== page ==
Beginning with Banig
Twenty years ago, Saob Cave in Basey, Samar, used to be home to hundreds of banig weavers, or paraglara in the local dialect. The weavers – mostly women – would crowd the whole length of the cave’s spacious cleft, and the walls would resonate with the sounds of laughter, loose gossip, and the rustling of dried grass under deft fingers.
Mana Julita, a leader of the local weavers’ association, explained in Tagalog, ‘We weave in the cave because of the cool temperature. It keeps the tikog grass [the raw material for banig] soft and pliable.’ It also makes for a pretty photograph for visitors.
Today, however, tourists would be lucky to see a dozen weavers inside Saob Cave at any one time. In fact, the typical weaver is 50 years old, hunchbacked, and paid only PHP150 or $3.20 per week - in a month, she earns only an average of PHP600 or $12.78. As a result, she doesn’t want her children to follow in her trade.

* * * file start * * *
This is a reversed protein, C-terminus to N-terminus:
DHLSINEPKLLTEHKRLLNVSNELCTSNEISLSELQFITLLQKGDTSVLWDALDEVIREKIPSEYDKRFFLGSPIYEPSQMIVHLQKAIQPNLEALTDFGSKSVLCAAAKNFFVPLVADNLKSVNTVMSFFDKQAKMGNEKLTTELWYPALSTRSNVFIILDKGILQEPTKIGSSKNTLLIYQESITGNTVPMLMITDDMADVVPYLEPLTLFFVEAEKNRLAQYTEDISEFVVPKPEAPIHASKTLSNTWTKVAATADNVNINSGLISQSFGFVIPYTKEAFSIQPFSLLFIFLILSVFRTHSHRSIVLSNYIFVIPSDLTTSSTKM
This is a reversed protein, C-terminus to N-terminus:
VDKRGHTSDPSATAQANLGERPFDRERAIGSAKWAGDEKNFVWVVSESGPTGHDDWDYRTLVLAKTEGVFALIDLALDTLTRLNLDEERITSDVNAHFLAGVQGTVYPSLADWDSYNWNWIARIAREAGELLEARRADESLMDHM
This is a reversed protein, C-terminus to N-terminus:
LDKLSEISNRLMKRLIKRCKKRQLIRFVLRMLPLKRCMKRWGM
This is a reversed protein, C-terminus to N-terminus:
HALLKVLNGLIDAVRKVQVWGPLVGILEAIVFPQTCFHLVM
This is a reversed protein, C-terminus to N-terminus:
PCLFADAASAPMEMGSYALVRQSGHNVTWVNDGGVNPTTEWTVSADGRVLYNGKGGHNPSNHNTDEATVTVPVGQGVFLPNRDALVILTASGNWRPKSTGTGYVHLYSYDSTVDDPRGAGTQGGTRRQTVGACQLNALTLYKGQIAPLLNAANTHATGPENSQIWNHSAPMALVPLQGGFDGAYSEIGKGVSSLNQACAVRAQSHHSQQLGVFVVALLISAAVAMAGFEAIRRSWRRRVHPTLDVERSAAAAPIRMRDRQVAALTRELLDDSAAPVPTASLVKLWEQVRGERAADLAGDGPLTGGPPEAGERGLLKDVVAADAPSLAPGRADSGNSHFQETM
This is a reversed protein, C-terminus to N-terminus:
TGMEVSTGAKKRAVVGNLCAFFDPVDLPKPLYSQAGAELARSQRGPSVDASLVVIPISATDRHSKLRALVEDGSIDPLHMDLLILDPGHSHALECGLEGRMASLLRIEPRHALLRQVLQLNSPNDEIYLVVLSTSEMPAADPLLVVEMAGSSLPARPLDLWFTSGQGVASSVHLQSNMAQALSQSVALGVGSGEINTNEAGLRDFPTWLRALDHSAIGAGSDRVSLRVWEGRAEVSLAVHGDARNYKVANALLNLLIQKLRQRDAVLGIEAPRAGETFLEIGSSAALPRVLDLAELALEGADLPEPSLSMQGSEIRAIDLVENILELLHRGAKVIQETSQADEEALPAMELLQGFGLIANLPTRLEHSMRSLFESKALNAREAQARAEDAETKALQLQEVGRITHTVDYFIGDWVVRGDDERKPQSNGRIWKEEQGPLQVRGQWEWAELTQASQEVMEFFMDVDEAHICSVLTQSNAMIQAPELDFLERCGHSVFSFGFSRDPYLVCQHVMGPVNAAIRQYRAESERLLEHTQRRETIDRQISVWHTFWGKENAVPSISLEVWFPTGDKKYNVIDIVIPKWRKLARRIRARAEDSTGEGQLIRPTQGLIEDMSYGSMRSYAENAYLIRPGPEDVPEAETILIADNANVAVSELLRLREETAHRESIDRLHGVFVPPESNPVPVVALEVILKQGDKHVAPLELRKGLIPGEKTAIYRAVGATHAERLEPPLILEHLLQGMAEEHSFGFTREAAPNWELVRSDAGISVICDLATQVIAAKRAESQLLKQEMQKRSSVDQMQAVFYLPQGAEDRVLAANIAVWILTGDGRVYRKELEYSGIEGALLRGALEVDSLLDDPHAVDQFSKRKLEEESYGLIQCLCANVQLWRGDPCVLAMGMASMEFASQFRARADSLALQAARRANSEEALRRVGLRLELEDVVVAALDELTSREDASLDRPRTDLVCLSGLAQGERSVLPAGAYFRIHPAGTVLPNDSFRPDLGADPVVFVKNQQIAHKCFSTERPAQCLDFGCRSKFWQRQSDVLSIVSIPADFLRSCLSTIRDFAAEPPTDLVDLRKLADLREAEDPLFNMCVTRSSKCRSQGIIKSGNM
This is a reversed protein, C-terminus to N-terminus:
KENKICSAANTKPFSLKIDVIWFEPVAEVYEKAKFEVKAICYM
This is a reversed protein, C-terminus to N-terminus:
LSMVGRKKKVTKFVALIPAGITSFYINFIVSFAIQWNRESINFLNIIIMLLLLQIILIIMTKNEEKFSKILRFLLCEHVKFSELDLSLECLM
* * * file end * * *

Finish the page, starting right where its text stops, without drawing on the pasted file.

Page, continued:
Woven aims to change all that.
Keeping Traditions Alive
‘It is very difficult work,’ said Mana Clarita, the 60-year old auditor of the weavers’ association. ‘It is painful. And it pays very little. But I’ve been able to send my kids to college because of it.’
Keeping the weavers in mind, it is Woven’s hope to keep the money flowing into these communities, and help artisans earn more from weaving and embroidery. As a social enterprise, we don’t just buy and sell; we design for the community. We don’t just provide employment and market access to weavers; we rig the industry in their favor.
By doing all these, we hope to help the communities weave a new pattern for their craft – with better market access comes more income for craftsmen and women, and with more income comes greater incentives for the young generation to take up the art of their parents.
Our Vision and Mission
We began with banig handicrafts in Samar, and now, we're set to explore other weaving communities in the Philippines. Our grand vision is to be a creator of modern, high-quality and highly marketable handicrafts using primarily traditional Filipino materials and techniques.
As we pursue this, we hope to uplift the lives of artisans in the Philippines through the production and sales of handicrafts, ultimately sustaining these traditions as culturally and economically relevant livelihoods.